Yesterday’s Supreme Court order against transgender troops in the military joins the list of cases likely decided by Senate Republicans’ refusal to let President Barack Obama fill a court vacancy in 2016. They ignored Obama’s nominee, Merrick Garland, and instead held the seat open. President Trump filled it in 2017 with Neil Gorsuch.
Yesterday’s order was another 5-4 vote, with all the Republican-appointed justices in the majority and all the Democrat-appointed justices in the minority. The order allows the Trump administration’s ban on transgender troops to go into effect temporarily, while lower courts consider challenges to the policy.
Every time one of these 5-4 votes occurs — along partisan lines — it’s worth remembering that the Garland stonewall likely determined the outcome.
I grew up reading Russell Baker, both his columns on the Times Op-Ed page and his memoir, “Growing Up.” He was one of the giants of 20th century journalism and probably the wittiest of those giants.
Baker died Monday. His Times obituary was written by Robert D. McFadden, who joined The Times in 1961, only seven years after Baker did. You can browse through some of Baker’s old columns here. If you haven’t yet read his memoir, or even if you have, I highly recommend it.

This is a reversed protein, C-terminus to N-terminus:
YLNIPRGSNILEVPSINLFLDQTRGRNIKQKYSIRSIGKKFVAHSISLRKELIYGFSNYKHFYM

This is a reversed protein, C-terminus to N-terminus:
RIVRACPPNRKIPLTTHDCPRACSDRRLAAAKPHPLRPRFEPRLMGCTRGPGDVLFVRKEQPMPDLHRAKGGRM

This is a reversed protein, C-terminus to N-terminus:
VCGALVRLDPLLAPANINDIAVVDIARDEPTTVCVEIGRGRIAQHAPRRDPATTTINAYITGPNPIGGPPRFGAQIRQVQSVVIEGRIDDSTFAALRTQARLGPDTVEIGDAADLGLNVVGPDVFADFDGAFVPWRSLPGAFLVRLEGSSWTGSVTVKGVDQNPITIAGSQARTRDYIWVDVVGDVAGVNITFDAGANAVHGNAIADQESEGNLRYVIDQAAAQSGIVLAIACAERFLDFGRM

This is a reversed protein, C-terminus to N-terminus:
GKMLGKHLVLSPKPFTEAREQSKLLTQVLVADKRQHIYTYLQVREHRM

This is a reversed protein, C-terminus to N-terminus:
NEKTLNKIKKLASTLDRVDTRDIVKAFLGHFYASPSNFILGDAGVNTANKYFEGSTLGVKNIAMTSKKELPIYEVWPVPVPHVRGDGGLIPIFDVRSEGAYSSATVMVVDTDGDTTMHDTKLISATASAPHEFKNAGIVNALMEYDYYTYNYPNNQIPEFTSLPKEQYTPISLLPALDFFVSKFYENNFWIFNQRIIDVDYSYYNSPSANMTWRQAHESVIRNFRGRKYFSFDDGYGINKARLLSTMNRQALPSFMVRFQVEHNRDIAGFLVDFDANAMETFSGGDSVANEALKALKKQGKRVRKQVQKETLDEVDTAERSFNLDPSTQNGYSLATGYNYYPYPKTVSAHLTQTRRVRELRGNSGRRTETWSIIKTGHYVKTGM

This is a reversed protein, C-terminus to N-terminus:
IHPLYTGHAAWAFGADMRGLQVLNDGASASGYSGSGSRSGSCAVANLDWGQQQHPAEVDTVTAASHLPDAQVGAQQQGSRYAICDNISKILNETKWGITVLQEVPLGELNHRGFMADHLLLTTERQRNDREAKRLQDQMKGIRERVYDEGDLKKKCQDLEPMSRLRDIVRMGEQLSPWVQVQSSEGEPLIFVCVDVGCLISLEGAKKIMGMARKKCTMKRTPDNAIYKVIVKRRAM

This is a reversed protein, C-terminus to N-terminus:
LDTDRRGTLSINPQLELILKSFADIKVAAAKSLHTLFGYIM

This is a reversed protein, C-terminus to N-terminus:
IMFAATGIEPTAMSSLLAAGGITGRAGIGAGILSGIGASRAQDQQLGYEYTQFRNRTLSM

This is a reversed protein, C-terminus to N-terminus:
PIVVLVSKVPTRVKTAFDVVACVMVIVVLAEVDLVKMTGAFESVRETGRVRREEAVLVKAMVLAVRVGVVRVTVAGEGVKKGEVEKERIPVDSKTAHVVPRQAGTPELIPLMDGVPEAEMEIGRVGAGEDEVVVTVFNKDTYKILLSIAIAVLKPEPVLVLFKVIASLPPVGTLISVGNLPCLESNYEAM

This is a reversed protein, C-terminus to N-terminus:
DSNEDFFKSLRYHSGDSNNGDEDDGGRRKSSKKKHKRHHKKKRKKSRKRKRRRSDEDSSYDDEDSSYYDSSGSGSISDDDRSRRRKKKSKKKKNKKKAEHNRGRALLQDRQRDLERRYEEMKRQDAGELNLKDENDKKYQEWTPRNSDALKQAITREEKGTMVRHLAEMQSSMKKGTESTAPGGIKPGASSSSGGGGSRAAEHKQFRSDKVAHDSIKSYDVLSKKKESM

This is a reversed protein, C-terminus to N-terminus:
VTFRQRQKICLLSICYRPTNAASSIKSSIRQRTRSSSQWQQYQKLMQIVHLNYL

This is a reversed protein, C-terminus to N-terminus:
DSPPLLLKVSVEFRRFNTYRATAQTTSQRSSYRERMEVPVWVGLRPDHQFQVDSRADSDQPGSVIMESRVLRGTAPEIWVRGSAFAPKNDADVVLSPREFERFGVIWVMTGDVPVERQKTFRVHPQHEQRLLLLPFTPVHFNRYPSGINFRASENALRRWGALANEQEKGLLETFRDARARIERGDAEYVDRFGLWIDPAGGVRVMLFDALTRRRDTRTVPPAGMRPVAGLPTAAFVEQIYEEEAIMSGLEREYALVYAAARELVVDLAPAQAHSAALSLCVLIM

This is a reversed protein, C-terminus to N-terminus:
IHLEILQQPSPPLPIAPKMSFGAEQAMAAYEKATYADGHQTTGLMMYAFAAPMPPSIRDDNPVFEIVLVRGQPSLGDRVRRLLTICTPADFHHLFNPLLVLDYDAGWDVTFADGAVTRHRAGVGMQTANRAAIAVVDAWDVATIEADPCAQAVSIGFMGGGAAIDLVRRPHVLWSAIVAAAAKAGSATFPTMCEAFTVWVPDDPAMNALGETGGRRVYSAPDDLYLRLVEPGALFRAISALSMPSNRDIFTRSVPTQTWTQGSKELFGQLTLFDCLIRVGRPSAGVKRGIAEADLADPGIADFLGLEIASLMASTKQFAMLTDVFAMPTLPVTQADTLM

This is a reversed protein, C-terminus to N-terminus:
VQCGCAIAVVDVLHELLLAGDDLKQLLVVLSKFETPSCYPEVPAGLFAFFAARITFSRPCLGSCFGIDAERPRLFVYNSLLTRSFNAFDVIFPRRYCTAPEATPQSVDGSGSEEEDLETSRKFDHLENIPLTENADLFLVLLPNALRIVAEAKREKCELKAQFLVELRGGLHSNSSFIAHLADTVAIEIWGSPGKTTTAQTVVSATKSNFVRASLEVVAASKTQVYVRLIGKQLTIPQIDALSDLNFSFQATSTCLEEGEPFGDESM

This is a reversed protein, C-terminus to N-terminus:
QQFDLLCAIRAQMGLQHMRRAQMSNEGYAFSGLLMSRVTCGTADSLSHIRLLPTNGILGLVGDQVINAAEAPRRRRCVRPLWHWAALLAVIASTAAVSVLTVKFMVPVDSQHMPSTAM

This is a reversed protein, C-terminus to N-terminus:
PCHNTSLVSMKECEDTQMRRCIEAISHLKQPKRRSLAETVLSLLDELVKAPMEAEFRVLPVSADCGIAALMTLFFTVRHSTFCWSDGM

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牛魔王神童彩图【这】【一】【天】， 【科】【院】【超】【算】【中】【心】， 【郝】【仁】【正】【在】【自】【己】【的】【办】【公】【室】【里】，【不】【断】【滑】【动】【着】【鼠】【标】【的】【滚】【轮】【键】，【看】【着】【屏】【幕】【上】【的】【新】【闻】【报】【道】，【基】【本】【上】【都】【是】【批】【评】【徐】【茫】【的】【量】【子】【计】【算】【机】【工】【程】，【其】【中】【大】【部】【分】【人】【表】【示】，【花】【了】【这】【么】【多】【钱】【去】【研】【究】【什】【么】【量】【子】【计】【算】【机】，【而】【华】【国】【还】【有】【很】【多】【人】【都】【吃】【不】【上】【饭】。 【万】【万】【没】【有】【想】【到】， 【在】【这】【样】【的】【留】【言】【下】【竟】【然】【跟】【帖】【数】【千】【条】，【其】【内】【容】
【第】159【章】【治】【病】【下】【针】【把】【人】【气】【走】【了】 【桑】【柔】【咬】【了】【咬】【牙】，【最】【终】【还】【是】“【平】【心】【静】【气】”【的】【向】【他】【道】。 “【公】【子】【还】【是】【多】【关】【心】【自】【己】【的】【身】【体】【状】【况】【吧】。” 【两】【人】【沉】【默】【几】【许】，【在】【她】【埋】【头】【在】【药】【箱】【里】【找】【着】【药】【瓶】【之】【时】，【耳】【边】【又】【响】【起】【那】【幽】【淡】【的】【声】【音】。 “【若】【仅】【仅】【是】【服】【药】，【那】【麽】【你】【可】【以】【把】【药】【交】【给】【下】【人】【便】【可】，【何】【必】【亲】【自】【来】【一】【趟】？” 【桑】【柔】【一】【只】【抓】【住】【药】【箱】